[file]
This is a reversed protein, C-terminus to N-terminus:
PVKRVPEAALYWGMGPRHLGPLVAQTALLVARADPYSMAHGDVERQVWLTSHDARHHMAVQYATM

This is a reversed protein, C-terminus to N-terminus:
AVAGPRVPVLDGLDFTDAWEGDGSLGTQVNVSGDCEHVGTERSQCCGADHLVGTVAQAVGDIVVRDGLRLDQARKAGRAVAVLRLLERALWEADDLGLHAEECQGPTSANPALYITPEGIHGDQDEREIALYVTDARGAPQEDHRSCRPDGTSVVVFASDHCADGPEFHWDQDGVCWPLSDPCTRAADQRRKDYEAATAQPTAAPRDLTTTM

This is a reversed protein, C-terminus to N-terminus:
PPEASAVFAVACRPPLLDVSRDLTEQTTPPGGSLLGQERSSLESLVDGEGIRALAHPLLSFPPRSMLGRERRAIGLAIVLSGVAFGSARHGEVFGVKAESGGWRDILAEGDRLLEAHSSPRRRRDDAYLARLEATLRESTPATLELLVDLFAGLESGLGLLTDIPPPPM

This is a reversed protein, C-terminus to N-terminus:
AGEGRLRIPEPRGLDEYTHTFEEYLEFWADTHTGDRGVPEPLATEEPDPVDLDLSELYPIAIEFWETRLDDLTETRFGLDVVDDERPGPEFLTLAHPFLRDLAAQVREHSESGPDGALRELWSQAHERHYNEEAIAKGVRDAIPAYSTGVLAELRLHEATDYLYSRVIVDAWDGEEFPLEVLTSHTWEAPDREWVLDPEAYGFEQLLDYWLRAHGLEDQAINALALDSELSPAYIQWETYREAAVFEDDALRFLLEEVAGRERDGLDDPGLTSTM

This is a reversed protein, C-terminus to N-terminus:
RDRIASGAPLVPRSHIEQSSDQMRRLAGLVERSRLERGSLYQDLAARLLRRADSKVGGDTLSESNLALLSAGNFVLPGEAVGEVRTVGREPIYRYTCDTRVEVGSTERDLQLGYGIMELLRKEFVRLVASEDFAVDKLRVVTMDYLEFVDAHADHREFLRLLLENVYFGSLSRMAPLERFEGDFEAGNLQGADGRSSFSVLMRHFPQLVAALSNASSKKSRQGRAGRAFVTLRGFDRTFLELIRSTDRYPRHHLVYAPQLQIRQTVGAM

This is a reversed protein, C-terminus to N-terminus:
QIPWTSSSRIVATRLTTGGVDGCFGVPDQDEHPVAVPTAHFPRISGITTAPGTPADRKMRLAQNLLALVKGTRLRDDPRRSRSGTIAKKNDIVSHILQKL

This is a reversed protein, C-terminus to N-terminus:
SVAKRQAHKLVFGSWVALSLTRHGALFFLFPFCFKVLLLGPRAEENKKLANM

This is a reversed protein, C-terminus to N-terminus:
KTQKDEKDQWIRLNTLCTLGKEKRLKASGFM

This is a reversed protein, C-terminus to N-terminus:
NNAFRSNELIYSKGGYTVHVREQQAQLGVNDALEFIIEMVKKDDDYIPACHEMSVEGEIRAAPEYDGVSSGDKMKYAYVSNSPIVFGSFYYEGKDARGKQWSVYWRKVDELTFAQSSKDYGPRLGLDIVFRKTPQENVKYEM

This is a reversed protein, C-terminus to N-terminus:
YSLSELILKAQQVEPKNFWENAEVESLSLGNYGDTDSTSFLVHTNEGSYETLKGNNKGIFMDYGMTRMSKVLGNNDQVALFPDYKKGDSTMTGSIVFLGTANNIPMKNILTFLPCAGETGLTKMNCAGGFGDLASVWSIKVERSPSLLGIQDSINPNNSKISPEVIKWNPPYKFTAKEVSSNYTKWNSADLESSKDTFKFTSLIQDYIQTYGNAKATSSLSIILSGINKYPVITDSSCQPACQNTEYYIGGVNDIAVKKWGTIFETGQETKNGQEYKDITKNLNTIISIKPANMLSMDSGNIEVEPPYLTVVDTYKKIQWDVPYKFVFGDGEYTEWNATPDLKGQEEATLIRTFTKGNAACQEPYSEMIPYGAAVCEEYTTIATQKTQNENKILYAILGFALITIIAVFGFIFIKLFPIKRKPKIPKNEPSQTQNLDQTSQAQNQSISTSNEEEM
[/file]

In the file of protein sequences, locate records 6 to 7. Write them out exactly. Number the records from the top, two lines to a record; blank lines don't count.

This is a reversed protein, C-terminus to N-terminus:
QIPWTSSSRIVATRLTTGGVDGCFGVPDQDEHPVAVPTAHFPRISGITTAPGTPADRKMRLAQNLLALVKGTRLRDDPRRSRSGTIAKKNDIVSHILQKL

This is a reversed protein, C-terminus to N-terminus:
SVAKRQAHKLVFGSWVALSLTRHGALFFLFPFCFKVLLLGPRAEENKKLANM